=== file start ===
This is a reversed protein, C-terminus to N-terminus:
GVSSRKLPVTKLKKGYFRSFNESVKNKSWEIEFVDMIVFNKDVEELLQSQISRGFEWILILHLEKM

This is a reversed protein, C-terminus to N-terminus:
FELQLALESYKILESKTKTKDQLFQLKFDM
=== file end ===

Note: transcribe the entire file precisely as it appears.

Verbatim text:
This is a reversed protein, C-terminus to N-terminus:
GVSSRKLPVTKLKKGYFRSFNESVKNKSWEIEFVDMIVFNKDVEELLQSQISRGFEWILILHLEKM

This is a reversed protein, C-terminus to N-terminus:
FELQLALESYKILESKTKTKDQLFQLKFDM